Monday, October 27, 2008

On Writing: A Memoir of the Craft

by Stephen King
Pocket Books, 2000

The New York Times bestseller, this book is truly both a memoir and a how-to for writers. The middle section, "What Writing Is", is about 150 pages of pithy advice that can benefit writers of any genre. This is bookended by a series of forewords and instructive autobiographical material that help the reader understand King's attraction to the horrific.

A fascinating read, I have already begun to apply some of the tips provided, including the admonition to "kill your darlings". Not to worry, this merely means getting rid of anything that doesn't move the story forward. Having just killed 913 words of my latest piece, I can tell you that a lot of chopping is easily done.

A great Christmas gift for the writer in your life, even if she wouldn't typically read Stephen King.

Saturday, October 25, 2008

Some Writers Deserve to Starve!

by Elaura Niles
Writer's Digest Books, 2005

Subtitled 31 Brutal Truths about the Publishing Industry, this book delivers just that - the brutal truths. As someone who's been shopping her work for the last few years (primarily children's picture books at this point), I know how difficult it is to break into the market. And even though "many of us won't make it" (Truth #31) and "sometimes the pot of gold at the end of the rainbow doesn't hold much gold" (Truth #10), I hope that the tips in this book will bring me closer to publication.

Samples of other truths: "a rose by any other name...doesn't sell" (#5), "many writers are working in the stone age" (#21), and "consults are not an Olympic sport". For more detail, seek out your own copy of this book.

I borrowed a copy from my local library, but if anybody's listening, this would make a great Christmas present!

Monday, October 13, 2008

Mistaken Identity:Two Families, One Survivor, Unwavering Hope

by Don and Susie Van Ryn,
Newell, Colleen & Whitney Cerak,
with Mark Tabb
Howard Books, 2008

Don and Susie Van Ryn had a 21-year-old daughter, Laura. Blonde, blue-eyed, athletic, and on fire for God.

Newell & Colleen Cerak had an 18-year-old daughter, Whitney. Also blonde, blue-eyed, athletic, and with a zest for God.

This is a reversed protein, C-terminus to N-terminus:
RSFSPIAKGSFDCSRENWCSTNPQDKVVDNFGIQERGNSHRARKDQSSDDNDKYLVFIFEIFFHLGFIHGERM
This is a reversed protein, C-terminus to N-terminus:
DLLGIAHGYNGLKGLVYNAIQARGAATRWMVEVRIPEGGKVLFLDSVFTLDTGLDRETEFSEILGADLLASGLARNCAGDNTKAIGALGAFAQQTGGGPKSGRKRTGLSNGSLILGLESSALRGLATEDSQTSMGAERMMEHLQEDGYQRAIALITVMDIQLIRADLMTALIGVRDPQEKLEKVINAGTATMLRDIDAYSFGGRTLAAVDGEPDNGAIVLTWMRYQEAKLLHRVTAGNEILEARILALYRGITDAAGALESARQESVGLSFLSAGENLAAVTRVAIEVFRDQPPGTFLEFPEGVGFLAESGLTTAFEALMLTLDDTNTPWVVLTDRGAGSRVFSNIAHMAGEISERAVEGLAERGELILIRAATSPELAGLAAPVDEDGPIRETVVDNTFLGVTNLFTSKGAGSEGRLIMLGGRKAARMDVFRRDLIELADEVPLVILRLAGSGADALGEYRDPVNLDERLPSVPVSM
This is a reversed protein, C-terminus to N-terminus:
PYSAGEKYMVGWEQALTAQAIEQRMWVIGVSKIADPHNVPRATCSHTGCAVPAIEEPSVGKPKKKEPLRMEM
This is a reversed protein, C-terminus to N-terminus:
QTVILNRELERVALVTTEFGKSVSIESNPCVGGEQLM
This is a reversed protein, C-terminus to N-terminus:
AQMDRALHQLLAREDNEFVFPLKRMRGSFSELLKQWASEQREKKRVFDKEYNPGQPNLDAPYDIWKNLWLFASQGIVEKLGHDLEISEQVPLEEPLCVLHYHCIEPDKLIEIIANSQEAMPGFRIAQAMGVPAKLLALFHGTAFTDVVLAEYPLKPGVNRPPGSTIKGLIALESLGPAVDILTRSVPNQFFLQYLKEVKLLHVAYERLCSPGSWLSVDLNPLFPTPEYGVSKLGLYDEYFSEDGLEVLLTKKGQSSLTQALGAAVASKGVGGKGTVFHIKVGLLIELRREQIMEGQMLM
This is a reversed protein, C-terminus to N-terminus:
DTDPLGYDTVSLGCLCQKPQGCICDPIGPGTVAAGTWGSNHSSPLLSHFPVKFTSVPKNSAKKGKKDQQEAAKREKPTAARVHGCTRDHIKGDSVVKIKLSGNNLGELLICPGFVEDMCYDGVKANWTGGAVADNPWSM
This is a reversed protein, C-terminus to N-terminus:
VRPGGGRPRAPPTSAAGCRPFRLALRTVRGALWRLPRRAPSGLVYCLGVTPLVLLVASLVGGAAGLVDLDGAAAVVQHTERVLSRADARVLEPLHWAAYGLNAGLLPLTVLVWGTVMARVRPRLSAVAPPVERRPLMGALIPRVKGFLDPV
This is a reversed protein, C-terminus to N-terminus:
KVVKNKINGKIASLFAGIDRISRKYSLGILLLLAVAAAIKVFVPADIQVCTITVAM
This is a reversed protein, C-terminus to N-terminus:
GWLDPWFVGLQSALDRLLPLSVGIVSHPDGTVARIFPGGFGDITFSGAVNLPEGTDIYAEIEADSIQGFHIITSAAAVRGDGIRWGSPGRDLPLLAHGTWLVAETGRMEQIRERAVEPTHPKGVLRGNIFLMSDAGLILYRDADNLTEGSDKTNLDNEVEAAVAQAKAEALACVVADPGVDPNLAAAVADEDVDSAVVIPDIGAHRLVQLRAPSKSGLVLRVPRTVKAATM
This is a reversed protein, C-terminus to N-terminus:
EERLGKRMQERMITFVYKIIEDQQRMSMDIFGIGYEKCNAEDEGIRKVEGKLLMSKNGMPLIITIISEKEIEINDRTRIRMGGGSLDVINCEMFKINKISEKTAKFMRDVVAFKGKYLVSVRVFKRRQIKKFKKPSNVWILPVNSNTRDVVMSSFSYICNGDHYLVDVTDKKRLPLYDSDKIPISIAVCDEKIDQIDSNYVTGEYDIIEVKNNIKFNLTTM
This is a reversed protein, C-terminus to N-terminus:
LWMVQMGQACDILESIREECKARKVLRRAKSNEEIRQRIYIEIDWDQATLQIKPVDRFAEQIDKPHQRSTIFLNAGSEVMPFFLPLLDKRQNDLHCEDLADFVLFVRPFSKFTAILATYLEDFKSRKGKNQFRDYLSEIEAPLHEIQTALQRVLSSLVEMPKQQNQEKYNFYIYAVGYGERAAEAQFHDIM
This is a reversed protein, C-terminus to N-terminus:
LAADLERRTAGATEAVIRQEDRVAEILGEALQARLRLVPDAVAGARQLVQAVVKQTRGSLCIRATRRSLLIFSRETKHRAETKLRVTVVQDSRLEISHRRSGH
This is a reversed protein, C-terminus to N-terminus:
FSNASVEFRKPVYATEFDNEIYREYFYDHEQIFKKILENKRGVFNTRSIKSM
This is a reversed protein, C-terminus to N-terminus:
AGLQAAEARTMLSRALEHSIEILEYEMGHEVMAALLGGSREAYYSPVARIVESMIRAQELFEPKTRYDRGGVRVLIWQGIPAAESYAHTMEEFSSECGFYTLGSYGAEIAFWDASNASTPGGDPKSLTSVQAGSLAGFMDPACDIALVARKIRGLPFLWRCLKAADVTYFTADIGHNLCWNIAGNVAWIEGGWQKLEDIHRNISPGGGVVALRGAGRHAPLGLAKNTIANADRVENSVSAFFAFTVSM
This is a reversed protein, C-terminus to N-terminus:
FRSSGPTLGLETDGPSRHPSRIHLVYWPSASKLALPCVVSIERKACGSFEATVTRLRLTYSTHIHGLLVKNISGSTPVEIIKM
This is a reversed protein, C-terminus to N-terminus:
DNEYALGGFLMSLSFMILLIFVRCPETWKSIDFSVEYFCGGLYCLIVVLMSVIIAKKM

April 26, 2006. Both girls are travelling in a van back to Taylor University after a banquet. A tractor trailer driver falls asleep. His truck swerves across the centre line and strikes the van. Five people are killed instantly, one person is thrown 50 feet from the vehicle, but survives. She is identified as Laura Van Ryn.

Don, Susie, and their other children arrive at the hospital in Fort Wayne as quickly as possible. They spend five weeks at Laura's side, making decisions for her care and tending to her needs. But at the end of that time, they suspect that it is not Laura they are caring for.

This book tells the story of the Van Ryn and Cerak families, whose lives are inextricably woven together through this shocking case of mistaken identity. But mainly it is the story of their faith in Jesus Christ, a faith that enabled them to cope with unthinkable circumstances and to continue in love and hope.

Monday, October 6, 2008

A New Kind of Normal

Hope-filled Choices When Life Turns Upside Down
by Carol Kent
Thomas Nelson, 2007

Carol Kent continues the story she began with When I Lay My Isaac Down. Her new normal involves weekly visits behind a prison wire as she visits her son, incarcerated for life without any chance of parole for the killing of his wife's ex-husband.

With this book she outlines the huge adjustments she and her husband have had to make, both in terms of their way of life and where they live it, and in terms of their dreams and hopes for their son's future. In spite of an unthinkable situation and the shedding of copious tears, she and Gene have determined to live lives of hope that will honour and glorify God. They trade ashes for beauty, and use their circumstance to reach out to others who are suffering and in need of hope.

Carol uses the story of Jesus's mother, Mary, as a template for the person whose life has turned upside down and as an example for how those who hurt can choose to live within the constraints of their new normal. At the end of each chapter are questions to help the reader think through his own experience for answers that will help him.

This book is a must-read for those whose life situations have left them discouraged and despondent. Buy it for yourself or for someone you love.